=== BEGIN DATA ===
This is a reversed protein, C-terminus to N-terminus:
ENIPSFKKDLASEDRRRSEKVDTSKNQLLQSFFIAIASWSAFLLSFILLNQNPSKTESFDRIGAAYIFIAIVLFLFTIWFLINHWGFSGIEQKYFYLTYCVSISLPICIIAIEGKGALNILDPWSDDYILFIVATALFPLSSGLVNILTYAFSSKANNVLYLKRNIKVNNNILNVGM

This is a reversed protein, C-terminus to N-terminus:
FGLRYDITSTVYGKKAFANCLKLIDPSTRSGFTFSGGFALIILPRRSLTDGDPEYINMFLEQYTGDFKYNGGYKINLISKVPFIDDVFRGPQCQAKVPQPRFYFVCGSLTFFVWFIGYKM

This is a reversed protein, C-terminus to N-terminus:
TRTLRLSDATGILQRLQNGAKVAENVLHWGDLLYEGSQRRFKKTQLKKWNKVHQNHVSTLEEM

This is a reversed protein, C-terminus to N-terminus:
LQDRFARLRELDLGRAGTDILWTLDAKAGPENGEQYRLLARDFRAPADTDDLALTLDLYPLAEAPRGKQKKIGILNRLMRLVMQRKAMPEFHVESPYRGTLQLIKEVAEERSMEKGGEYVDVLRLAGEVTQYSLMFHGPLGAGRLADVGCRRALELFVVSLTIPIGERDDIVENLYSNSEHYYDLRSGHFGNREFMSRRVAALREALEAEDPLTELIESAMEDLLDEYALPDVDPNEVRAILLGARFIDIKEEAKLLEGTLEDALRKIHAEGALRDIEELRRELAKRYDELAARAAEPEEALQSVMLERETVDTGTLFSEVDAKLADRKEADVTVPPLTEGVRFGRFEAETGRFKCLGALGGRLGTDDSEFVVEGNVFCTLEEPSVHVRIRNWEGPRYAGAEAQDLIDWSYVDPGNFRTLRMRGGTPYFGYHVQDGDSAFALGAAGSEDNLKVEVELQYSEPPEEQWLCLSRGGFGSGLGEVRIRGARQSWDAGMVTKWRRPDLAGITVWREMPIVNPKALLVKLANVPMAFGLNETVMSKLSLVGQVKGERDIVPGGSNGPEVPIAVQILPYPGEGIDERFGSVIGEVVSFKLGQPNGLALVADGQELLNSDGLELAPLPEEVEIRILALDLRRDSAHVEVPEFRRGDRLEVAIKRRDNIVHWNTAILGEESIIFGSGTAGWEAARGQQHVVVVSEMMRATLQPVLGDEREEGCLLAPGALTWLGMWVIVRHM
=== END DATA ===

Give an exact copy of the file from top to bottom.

This is a reversed protein, C-terminus to N-terminus:
ENIPSFKKDLASEDRRRSEKVDTSKNQLLQSFFIAIASWSAFLLSFILLNQNPSKTESFDRIGAAYIFIAIVLFLFTIWFLINHWGFSGIEQKYFYLTYCVSISLPICIIAIEGKGALNILDPWSDDYILFIVATALFPLSSGLVNILTYAFSSKANNVLYLKRNIKVNNNILNVGM

This is a reversed protein, C-terminus to N-terminus:
FGLRYDITSTVYGKKAFANCLKLIDPSTRSGFTFSGGFALIILPRRSLTDGDPEYINMFLEQYTGDFKYNGGYKINLISKVPFIDDVFRGPQCQAKVPQPRFYFVCGSLTFFVWFIGYKM

This is a reversed protein, C-terminus to N-terminus:
TRTLRLSDATGILQRLQNGAKVAENVLHWGDLLYEGSQRRFKKTQLKKWNKVHQNHVSTLEEM

This is a reversed protein, C-terminus to N-terminus:
LQDRFARLRELDLGRAGTDILWTLDAKAGPENGEQYRLLARDFRAPADTDDLALTLDLYPLAEAPRGKQKKIGILNRLMRLVMQRKAMPEFHVESPYRGTLQLIKEVAEERSMEKGGEYVDVLRLAGEVTQYSLMFHGPLGAGRLADVGCRRALELFVVSLTIPIGERDDIVENLYSNSEHYYDLRSGHFGNREFMSRRVAALREALEAEDPLTELIESAMEDLLDEYALPDVDPNEVRAILLGARFIDIKEEAKLLEGTLEDALRKIHAEGALRDIEELRRELAKRYDELAARAAEPEEALQSVMLERETVDTGTLFSEVDAKLADRKEADVTVPPLTEGVRFGRFEAETGRFKCLGALGGRLGTDDSEFVVEGNVFCTLEEPSVHVRIRNWEGPRYAGAEAQDLIDWSYVDPGNFRTLRMRGGTPYFGYHVQDGDSAFALGAAGSEDNLKVEVELQYSEPPEEQWLCLSRGGFGSGLGEVRIRGARQSWDAGMVTKWRRPDLAGITVWREMPIVNPKALLVKLANVPMAFGLNETVMSKLSLVGQVKGERDIVPGGSNGPEVPIAVQILPYPGEGIDERFGSVIGEVVSFKLGQPNGLALVADGQELLNSDGLELAPLPEEVEIRILALDLRRDSAHVEVPEFRRGDRLEVAIKRRDNIVHWNTAILGEESIIFGSGTAGWEAARGQQHVVVVSEMMRATLQPVLGDEREEGCLLAPGALTWLGMWVIVRHM